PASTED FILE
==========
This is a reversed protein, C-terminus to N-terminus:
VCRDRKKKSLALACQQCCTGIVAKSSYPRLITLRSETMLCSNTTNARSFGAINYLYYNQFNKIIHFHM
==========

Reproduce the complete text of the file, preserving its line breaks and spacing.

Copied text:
This is a reversed protein, C-terminus to N-terminus:
VCRDRKKKSLALACQQCCTGIVAKSSYPRLITLRSETMLCSNTTNARSFGAINYLYYNQFNKIIHFHM